I know I’m echoing millions of other people in thisRead More...
This morning, like every other school day, I turned on my computer, opened Outlook and Chrome, and went to start my day. However, I was met with the message in Chrome, “Slides has been removed. Docs has been removed. Rebecca.Taylor has been removed.” Okay…weird.
Rebecca Taylor is an add-on in Chrome that gives a colorful background on tabs and the home screen. I added it on, probably my first year of teaching. So, thinking it was a fluke, I went to add something colorful on again. Nope. Blocked by admin.
Now, first of all, I am not complaining. Because, it’s the school’s property, and I still have access to email, music, and probably social media if I tried.
But. I didn’t realize how much that splash of color affected my mood. I look at my computer now, and it’s just…blah.
Which got me thinking. What little things do we do that affect our happiness in little ways?
For me, obviously, it’s color. I like color. My classroom has colorful posters, my desk is filled with colorful sticky notes. And, up until today, my computer had a hidden splash of color as well.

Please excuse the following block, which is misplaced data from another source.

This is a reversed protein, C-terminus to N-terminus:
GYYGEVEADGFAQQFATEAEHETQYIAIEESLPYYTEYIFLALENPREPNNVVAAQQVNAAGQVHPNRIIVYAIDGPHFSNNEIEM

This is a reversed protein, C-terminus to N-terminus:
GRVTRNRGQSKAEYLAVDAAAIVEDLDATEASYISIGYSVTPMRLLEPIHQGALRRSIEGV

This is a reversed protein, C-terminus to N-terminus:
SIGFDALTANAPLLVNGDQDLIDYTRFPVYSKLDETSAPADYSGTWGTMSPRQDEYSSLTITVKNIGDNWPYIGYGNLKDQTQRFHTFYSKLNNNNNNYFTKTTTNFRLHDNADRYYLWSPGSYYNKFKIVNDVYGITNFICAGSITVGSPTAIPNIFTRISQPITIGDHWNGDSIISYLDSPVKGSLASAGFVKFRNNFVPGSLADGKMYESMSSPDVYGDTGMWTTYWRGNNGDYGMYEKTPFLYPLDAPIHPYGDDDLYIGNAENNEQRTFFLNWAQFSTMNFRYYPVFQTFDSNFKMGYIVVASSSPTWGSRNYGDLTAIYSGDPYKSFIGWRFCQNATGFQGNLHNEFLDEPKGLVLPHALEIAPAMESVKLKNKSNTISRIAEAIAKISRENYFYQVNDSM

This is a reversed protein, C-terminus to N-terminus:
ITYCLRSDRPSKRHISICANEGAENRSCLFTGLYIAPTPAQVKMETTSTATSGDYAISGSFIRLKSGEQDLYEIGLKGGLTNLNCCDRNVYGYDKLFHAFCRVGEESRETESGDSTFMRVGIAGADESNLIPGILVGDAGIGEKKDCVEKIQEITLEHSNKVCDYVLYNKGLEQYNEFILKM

Another way I try to keep my sanity throughout the day is by listening to music. I don’t love silence, and while it would be rare in my classroom anyhow, I enjoy having music playing softly on my computer.
Inspirational quotes, color, favorite music, sweet smells, alphabetized books or movies. These are things I do to add a sprinkle of happiness into my day.
What do you do?
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Today begins my sixth year of teaching.
In this time I’ve learned some hard lessons, been knocked on my ass, and fought like hell to get through to my students.
I’ve had two babies, planned a wedding, struggled with myself, and my job. I’ve fought parents, my coworkers, and students.
I’m excited to be back, but as teaching should, it’s caused some reflection.
My first year I was idealistic, bright-eyed, naive. I was given a hard roster, and I made those kids mine. I’m still in contact with many of those first four classes.
This year, I’m less idealistic, more dark-circled than bright-eyed, and battling myself and depression to begin with.
I’m no less in love with my students or why I do this.
I love literature. No doubt about it, it is my first love. I love themes, connections, authors, symbolism. But I also love being the person some of these kids trust. The pleasant face they get to see in the morning.
I’m not going to pretend this is some easy job you can phone it in for. It’s not. In fact, it’s overwhelming, exhausting, and draining. Because it matters. It’s hard because these kids–whether they admit it or not–need me, need my coworkers, need the structure and guidance we try to provide. It’s hard because some of them have dealt with things I can’t even begin to fathom.
So. Here’s to year six. To sleepless nights. To cheering on my athletes, and praising my fine arts kids. To showing up, giving them my all and then some. To remembering to take care of myself too. To reading, arguing, writing, grading, and gallons of coffee.
Here we go.